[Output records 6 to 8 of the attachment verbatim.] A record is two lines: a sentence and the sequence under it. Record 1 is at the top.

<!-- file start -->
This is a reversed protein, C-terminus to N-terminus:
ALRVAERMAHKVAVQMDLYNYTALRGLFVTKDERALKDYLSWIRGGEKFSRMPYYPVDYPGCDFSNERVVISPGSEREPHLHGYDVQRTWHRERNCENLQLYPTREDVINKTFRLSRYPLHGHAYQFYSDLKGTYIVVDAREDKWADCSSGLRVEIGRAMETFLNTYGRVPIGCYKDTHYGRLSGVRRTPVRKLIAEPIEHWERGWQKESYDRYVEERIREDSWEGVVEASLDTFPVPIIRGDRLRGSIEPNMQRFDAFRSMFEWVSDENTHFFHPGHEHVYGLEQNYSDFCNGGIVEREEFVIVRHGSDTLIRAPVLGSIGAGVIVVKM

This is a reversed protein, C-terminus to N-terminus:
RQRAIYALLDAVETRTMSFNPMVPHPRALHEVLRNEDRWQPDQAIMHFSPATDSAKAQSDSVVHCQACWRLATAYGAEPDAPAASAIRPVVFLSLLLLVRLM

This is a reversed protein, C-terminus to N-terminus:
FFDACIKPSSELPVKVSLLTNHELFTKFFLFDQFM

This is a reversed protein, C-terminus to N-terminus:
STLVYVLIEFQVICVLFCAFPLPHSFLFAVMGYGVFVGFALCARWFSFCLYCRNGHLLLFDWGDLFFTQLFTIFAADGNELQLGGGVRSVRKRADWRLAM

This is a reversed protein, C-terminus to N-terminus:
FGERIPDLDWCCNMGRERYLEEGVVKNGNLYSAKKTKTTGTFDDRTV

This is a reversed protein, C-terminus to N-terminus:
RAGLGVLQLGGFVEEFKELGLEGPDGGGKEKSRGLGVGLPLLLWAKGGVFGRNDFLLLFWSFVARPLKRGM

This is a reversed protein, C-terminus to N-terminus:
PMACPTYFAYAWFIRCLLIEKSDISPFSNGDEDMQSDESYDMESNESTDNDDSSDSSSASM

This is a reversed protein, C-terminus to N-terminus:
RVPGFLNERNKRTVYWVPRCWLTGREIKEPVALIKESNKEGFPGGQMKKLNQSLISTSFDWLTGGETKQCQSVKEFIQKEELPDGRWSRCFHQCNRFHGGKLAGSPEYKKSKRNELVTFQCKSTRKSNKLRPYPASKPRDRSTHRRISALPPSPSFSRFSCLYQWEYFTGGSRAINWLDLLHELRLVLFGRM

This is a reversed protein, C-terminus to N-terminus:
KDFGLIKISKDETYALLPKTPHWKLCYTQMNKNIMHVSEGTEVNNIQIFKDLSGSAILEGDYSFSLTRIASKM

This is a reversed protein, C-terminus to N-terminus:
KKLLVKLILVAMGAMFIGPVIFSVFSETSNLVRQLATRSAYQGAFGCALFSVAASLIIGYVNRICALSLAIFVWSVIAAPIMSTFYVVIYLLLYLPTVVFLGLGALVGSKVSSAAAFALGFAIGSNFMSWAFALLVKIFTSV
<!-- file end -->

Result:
This is a reversed protein, C-terminus to N-terminus:
RAGLGVLQLGGFVEEFKELGLEGPDGGGKEKSRGLGVGLPLLLWAKGGVFGRNDFLLLFWSFVARPLKRGM

This is a reversed protein, C-terminus to N-terminus:
PMACPTYFAYAWFIRCLLIEKSDISPFSNGDEDMQSDESYDMESNESTDNDDSSDSSSASM

This is a reversed protein, C-terminus to N-terminus:
RVPGFLNERNKRTVYWVPRCWLTGREIKEPVALIKESNKEGFPGGQMKKLNQSLISTSFDWLTGGETKQCQSVKEFIQKEELPDGRWSRCFHQCNRFHGGKLAGSPEYKKSKRNELVTFQCKSTRKSNKLRPYPASKPRDRSTHRRISALPPSPSFSRFSCLYQWEYFTGGSRAINWLDLLHELRLVLFGRM